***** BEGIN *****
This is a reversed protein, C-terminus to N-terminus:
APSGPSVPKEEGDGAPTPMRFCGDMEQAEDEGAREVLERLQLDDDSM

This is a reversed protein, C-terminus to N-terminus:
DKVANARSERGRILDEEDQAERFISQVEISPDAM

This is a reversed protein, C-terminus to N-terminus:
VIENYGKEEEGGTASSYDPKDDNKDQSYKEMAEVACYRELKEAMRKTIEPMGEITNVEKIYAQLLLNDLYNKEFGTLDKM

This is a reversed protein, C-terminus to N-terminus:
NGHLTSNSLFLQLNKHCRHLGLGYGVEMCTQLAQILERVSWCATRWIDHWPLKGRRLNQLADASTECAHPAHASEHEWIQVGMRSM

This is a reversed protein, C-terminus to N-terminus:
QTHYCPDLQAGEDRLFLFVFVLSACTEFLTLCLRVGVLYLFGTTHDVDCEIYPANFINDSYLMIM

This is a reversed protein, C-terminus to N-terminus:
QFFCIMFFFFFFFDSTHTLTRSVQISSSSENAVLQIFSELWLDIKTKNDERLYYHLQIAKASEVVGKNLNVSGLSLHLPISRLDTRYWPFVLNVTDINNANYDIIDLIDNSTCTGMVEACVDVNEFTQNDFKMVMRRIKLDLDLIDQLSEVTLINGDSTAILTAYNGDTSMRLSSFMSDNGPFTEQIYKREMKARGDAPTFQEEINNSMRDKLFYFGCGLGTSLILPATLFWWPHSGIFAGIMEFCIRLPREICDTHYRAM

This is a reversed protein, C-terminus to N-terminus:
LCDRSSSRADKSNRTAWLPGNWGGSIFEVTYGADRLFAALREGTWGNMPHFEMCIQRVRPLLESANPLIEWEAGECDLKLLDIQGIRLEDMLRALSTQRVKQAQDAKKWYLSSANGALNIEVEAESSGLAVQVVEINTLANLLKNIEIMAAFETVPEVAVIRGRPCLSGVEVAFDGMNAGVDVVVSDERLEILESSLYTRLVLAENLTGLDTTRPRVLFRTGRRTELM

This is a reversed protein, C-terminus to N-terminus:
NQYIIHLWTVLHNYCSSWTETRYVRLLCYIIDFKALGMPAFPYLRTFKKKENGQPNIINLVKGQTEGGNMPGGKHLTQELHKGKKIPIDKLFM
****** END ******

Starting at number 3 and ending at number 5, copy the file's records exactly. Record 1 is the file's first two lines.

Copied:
This is a reversed protein, C-terminus to N-terminus:
VIENYGKEEEGGTASSYDPKDDNKDQSYKEMAEVACYRELKEAMRKTIEPMGEITNVEKIYAQLLLNDLYNKEFGTLDKM

This is a reversed protein, C-terminus to N-terminus:
NGHLTSNSLFLQLNKHCRHLGLGYGVEMCTQLAQILERVSWCATRWIDHWPLKGRRLNQLADASTECAHPAHASEHEWIQVGMRSM

This is a reversed protein, C-terminus to N-terminus:
QTHYCPDLQAGEDRLFLFVFVLSACTEFLTLCLRVGVLYLFGTTHDVDCEIYPANFINDSYLMIM